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Durham Region turns to Spare-powered microtransit to enable rich multi-modal environment

The on-demand service will cover over 30 zones and help connect area-residents to Toronto-bound transit hubs.

Kristoffer Vik Hansen

September 28, 2020 (Vancouver, Canada) — Durham Region Transit (DRT), which includes the communities east of Toronto like Ajax, Oshawa and Pickering, has partnered with Spare to launch an extensive on-demand microtransit service. It promises to increase transit access and improve travel times for more than 600,000 residents.

Spare, a Canadian-based on-demand transit software provider, lets transit riders request public transportation straight to their door or a convenient stop from their smartphone. Its algorithm optimizes all trip requests in real-time to create cost and time-efficient routing of small-scale vehicles such as mini buses, shuttles and cars.

Service area DRT On Demand

DRT’s microtransit project encompasses over 30 on-demand transit zones spread over 2500 square kilometers, including urban and more rural areas. When residents and commuters in these zones require transit, they simply need to fire-up Spare’s white-label DRT app or the Transit app and input their desired pick-up location/destination. Travel can be reserved anywhere from days to 15-minutes before desired pick-up time.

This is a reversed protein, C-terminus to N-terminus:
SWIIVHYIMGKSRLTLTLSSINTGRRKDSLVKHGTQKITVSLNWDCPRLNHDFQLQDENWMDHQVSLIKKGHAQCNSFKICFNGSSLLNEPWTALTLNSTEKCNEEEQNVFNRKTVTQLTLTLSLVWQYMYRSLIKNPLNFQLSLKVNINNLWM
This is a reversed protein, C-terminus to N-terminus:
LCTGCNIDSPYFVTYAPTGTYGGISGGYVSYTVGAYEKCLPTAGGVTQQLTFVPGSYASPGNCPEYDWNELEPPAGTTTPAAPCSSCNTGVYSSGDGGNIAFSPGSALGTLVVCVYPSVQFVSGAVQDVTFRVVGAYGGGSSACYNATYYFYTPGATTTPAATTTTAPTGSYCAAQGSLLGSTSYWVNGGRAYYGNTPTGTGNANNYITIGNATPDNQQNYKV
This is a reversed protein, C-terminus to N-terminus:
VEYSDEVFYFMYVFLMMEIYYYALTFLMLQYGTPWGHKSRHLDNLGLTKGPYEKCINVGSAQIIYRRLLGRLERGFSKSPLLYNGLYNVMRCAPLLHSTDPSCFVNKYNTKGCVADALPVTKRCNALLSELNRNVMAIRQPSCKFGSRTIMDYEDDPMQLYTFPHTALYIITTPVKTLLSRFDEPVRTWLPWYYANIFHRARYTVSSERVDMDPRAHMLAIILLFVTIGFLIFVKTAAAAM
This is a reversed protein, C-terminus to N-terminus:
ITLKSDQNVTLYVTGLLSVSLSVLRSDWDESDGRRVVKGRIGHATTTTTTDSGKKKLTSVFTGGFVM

This launch marks the first time Spare is working with Transit App. The multi-modal app allows users to plan their transit trips and in some cases pay for them all in-app. For instance, a DRT passenger can use Transit to evaluate what their trip might look like if they start with microtransit, connect to a GO Train commuter line and take a bus to get to their final destination in the city. Thanks to Spare’s open API, the microtransit portion is even bookable through Transit’s interface making for a seamless experience.

Transit App's microtransit integration

“This is a really exciting launch for Spare. It’s one of our biggest in terms of area, fleet-size and type, and number of service zones.The integration with Transit is really in line with our worldview about the importance of open transit technology platforms and multi-modal capabilities,” says Kristoffer Vik Hansen, Spare’s CEO.

Prior to the COVID-19, DRT was looking to replace some of its fixed-route bus lines with microtransit. With the decline in transit ridership and subsequently revenue due to the pandemic, it fast-tracked the process, opting to focus on core fixed-route lines and microtransit to feed them.

Service vehicle Durham Region Transit

On top of offering four dedicated vehicles for the on-demand service (vehicles owned and operated by DRT), the agency is also using Spare’s capabilities to broker trips to local taxi companies where it anticipates a bump in ridership.

Brokering allows DRT to better manage demand fluctuations on the all-day service, which runs from 5:30 am until midnight. When activated, trip brokering works like any other trip request in Spare. The system evaluates the demand and determines whether it is more cost and time efficient to dispatch a taxi versus one of the agency’s minibuses.

For more information on how Spare powers microtransit services that feed a large urban area, reach out to us at